A SLOW recovery for international travel will give regional tourism more opportunities like never before.
Deputy Prime Minister and Riverina MP Michael McCormack said the hospitality and aviation sector have undoubtedly taken a massive hit by the country's response to the COVID-19 pandemic.
However, he said businesses have shown "remarkable" innovations during this time that will help regional communities such as Wagga come out the other side stronger.
This was the topic of discussion at a virtual business round-table on Friday afternoon, organised by Committee 4 Wagga, which focused on making Wagga the city of choice in its effort to accelerate the population to 100,000.
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With international flights grounded and borders closed, Mr McCormack said communities like Wagga and the boarder Riverina have the opportunity to tap into the concept of "holidaying at home" that he believes will become increasing popular.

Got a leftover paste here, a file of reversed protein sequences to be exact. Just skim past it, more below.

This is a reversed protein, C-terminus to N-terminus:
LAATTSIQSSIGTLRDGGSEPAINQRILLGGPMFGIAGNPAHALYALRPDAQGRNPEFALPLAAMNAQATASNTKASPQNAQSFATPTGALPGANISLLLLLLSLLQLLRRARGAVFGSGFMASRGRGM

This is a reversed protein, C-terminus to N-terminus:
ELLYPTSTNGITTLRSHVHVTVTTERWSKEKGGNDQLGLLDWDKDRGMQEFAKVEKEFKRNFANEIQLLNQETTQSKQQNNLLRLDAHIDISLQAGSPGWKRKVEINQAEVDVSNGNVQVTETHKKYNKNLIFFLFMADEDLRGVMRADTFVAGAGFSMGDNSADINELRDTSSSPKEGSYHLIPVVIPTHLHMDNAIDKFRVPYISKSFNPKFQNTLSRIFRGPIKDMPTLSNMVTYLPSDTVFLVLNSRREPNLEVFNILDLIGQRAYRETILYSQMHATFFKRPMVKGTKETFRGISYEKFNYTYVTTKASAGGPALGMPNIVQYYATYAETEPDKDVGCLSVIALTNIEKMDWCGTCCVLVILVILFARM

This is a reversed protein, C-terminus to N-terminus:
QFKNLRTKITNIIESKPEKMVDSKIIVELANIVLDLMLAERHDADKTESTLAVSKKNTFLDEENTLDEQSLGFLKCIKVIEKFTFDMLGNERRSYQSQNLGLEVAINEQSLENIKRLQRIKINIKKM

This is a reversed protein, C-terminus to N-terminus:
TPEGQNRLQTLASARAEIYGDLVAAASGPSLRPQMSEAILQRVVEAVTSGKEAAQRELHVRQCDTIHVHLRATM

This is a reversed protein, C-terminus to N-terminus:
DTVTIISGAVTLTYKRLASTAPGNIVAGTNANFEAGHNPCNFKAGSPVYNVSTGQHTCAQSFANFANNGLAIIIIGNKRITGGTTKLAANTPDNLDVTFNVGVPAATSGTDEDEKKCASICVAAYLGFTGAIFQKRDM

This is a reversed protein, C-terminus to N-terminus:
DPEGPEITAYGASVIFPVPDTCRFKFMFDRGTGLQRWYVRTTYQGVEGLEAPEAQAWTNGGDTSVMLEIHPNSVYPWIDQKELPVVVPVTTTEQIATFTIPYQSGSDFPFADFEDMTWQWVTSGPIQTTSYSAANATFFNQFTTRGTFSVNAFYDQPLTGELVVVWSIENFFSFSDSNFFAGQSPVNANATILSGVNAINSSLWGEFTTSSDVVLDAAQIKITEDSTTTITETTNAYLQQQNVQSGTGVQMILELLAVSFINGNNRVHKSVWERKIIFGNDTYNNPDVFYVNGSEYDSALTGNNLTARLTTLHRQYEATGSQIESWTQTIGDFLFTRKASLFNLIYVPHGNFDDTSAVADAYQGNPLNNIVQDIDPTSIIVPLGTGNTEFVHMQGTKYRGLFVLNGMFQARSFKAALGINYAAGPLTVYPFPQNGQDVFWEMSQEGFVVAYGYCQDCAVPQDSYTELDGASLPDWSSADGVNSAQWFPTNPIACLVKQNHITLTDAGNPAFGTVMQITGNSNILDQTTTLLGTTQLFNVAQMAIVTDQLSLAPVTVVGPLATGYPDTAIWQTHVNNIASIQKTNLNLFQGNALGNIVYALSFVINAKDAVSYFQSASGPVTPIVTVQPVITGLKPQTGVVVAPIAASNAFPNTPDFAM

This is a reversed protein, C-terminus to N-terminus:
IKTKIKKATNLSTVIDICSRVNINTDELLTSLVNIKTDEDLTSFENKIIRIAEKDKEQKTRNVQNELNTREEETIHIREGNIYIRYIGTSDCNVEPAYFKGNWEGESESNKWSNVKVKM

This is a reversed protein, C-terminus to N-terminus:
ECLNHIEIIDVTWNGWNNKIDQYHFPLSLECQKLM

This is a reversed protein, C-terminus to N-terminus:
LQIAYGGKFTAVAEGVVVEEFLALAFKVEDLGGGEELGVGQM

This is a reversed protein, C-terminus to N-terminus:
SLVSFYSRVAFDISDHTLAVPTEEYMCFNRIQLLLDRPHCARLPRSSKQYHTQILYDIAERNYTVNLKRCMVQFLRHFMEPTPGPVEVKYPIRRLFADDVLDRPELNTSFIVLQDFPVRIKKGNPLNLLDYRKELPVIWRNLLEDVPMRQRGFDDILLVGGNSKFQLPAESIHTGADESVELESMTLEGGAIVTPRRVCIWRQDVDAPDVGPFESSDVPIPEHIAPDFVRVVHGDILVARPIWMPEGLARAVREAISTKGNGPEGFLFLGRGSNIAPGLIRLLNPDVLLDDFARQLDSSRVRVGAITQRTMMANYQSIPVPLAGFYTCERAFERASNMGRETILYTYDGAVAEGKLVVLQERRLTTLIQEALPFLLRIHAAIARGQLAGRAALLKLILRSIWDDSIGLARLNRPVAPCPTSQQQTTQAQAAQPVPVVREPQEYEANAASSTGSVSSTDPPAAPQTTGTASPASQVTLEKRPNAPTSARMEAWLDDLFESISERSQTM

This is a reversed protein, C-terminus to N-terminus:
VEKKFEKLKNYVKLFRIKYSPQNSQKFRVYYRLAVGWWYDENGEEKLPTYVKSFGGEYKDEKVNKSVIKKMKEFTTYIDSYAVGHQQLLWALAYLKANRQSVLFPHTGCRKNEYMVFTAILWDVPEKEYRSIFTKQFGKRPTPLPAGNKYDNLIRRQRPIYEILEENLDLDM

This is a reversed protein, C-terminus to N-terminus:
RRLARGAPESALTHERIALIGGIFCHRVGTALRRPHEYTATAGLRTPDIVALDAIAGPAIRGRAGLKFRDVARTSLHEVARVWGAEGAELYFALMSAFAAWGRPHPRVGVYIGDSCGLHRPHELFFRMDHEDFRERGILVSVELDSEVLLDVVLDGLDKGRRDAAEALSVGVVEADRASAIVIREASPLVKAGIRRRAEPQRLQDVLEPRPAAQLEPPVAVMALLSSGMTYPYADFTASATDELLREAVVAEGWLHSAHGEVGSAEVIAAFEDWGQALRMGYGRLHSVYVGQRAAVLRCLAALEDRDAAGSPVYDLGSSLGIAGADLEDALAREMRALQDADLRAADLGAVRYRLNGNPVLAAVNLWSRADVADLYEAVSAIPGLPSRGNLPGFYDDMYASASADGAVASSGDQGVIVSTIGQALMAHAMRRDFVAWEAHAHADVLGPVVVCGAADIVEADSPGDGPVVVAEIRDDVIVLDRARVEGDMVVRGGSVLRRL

"Certainly the international aviation sector is going to recover very slowly and that will create opportunities for regional tourism and domestic flights like never before," he said.
Mr McCormack said regional tourism will give more travellers a taste of a regional lifestyle, increasing the chances of people relocating.
"The one thing COVID-19 does show is that we can work from home. We have the technology, capability and connectivity and people will be able to decentralise," he said.
"They can own a large house with a big backyard that they never thought was possible in Sydney."
Commonwealth Bank's regional executive general manager Grant Cairns said the challenges regional communities have endured in the past months showed businesses were able to quickly pivot.
Now financial support was set-up for impacted businesses, he said the real focus will need to shift in supporting businesses out of this crisis, particularly when this assistance is no longer offered.
"When we aren't having those conversations, the risk is when the deferrals come-off and job keeper comes off we are going to have businesses in challenge," he said.
His company are beginning these conversations with its customers to gauge how they are tracking in setting up their businesses again. Mr Cairns said these talks need to be focused on the future and pushing regional businesses out to the other side.
"I'm excited about the opportunity this is going to present out of this crisis for regional Australia," he said. "More people will see regional Australia as a real option to live and work in and present exciting opportunities."